In fact, I think it may be necessary for authors to consider the need in the YA community while keeping their faithful adult audience in mind. I believe the YA books may be an intro into the local libraries, and may help LGBT topics become more mainstream.


message 41: by C. (new)

C. Koehler | 109 comments Joleen wrote: "Since folks are confessing or delurking, I'll come clean, too. I've been quietly following along too. :D

Hi everyone! Hi Christopher! I just added your book to my TBR list. I'm excited; this will ..."


Yay! I try to make each one able to stand on its own, so hopefully you won't be lost.


message 42: by Mtsnow13 (new)

Mtsnow13 | 88 comments And I admit to being a 'quiet lurker' also. *grins mischieviously*


message 43: by Andrea (new)

Andrea | 426 comments Christopher wrote: "Andrea wrote: "Regarding your earlier comment about HIV and current misconceptions about it not being a big deal - I wonder how many of those who believe that realize that without good health insur..."

I agree. It scares me to death when I think about a new generation killing themselves and others through ignorance but how in the world do you get through to them?


message 44: by C. (new)

C. Koehler | 109 comments Mtsnow13 wrote: "Christopher wrote: "Andrea wrote: "What do you have planned for us next? (type of book)"

Just a word of warning. I can't answer briefly.

I've told the stories I want to tell when it comes to this..."


It's funny that you mentioned libraries. That's exactly what I was thinking. I don't see my grown-up books ending up in libraries save for the most liberal of communities, but maybe YA novels, since I already plan to have the sex happen off stage.

My debate with myself right now is whether or not to use a pen name to provide a firewall between the YA and the adult line. I'm leaning toward a pseudonym at this point. Since I'm writing Poz in the first person, I may just use the protagonist's name as my pen name.


message 45: by C. (new)

C. Koehler | 109 comments Andrea wrote: "Christopher wrote: "Andrea wrote: "Regarding your earlier comment about HIV and current misconceptions about it not being a big deal - I wonder how many of those who believe that realize that witho..."

I wish I knew. I know a couple of people involved in PrEP and they don't have any good answers, either (Pre Exposure Prophylaxis). I'll do what I can to work some education in, hopefully without being heavy-handed, and just as Burning It Down addressed themes of domestic violence and included a preface about DV and included resources, Poz will, too.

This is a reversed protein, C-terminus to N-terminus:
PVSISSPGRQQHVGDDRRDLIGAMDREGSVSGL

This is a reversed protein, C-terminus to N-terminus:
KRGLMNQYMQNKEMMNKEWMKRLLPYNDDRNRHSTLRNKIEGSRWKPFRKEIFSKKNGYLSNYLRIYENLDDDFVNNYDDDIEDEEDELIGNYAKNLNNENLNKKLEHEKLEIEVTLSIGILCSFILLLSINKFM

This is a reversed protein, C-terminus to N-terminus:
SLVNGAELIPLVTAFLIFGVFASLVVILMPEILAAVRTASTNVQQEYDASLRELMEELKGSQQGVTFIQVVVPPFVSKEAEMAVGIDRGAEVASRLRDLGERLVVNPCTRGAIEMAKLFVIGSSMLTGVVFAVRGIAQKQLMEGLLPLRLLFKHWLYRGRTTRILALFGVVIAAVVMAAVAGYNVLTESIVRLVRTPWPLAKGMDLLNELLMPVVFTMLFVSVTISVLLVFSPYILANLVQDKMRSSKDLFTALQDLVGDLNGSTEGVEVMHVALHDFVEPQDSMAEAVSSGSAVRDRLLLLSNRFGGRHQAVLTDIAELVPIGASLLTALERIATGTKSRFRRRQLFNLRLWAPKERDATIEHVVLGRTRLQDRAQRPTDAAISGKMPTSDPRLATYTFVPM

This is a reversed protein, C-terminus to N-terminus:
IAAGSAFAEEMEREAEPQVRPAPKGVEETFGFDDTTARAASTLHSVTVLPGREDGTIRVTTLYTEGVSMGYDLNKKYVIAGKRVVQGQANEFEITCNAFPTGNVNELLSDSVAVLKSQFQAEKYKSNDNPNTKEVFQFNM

message 46: by C. (new)

C. Koehler | 109 comments Okay, what do people want next, another excerpt or nosy info about me?


message 47: by Mtsnow13 (last edited Nov 30, 2013 11:11AM) (new)

Mtsnow13 | 88 comments Christopher wrote: "Mtsnow13 wrote: "Christopher wrote: "Andrea wrote: "What do you have planned for us next? (type of book)"

Just a word of warning. I can't answer briefly.

I've told the stories I want to tell when..."


Yes, I agree with the pen name. Would also help if you had a separate blog and FB page for the YA follower, as well. I've seen it work fairly well for another author that way...and you can even elaborate on 'Poz's' backstory to give a reason why he feels 'he' needs to write his books :)


message 48: by Andrea (new)

Andrea | 426 comments I agree about the pen name but please be sure to publicize that it's you. J.P. Barnaby writes both and always mentions the name she uses for YA. Also, from what you said, it sounds like the first part of the character's story will be YA and the the adult part will be a regular book. Is that what you said or am I misunderstanding? I'm very good at misunderstanding.


message 49: by Mtsnow13 (new)

Mtsnow13 | 88 comments Andrea wrote: "I agree about the pen name but please be sure to publicize that it's you. J.P. Barnaby writes both and always mentions the name she uses for YA. Also, from what you said, it sounds like the first p..."

Yep, she's one of the authors I was thinking of, Andrea :)


message 50: by C. (new)

C. Koehler | 109 comments Mtsnow13 wrote: "Christopher wrote: "Mtsnow13 wrote: "Christopher wrote: "Andrea wrote: "What do you have planned for us next? (type of book)"

Just a word of warning. I can't answer briefly.

I've told the stories..."


Of course, I can barely keep up with social media under my own name, let alone someone else's...

But yes, that'll be necessary, and I'm pretty sure I can even set up a new domain on my current one with a different name.

Great idea about Jeremy needing to tell his backstory.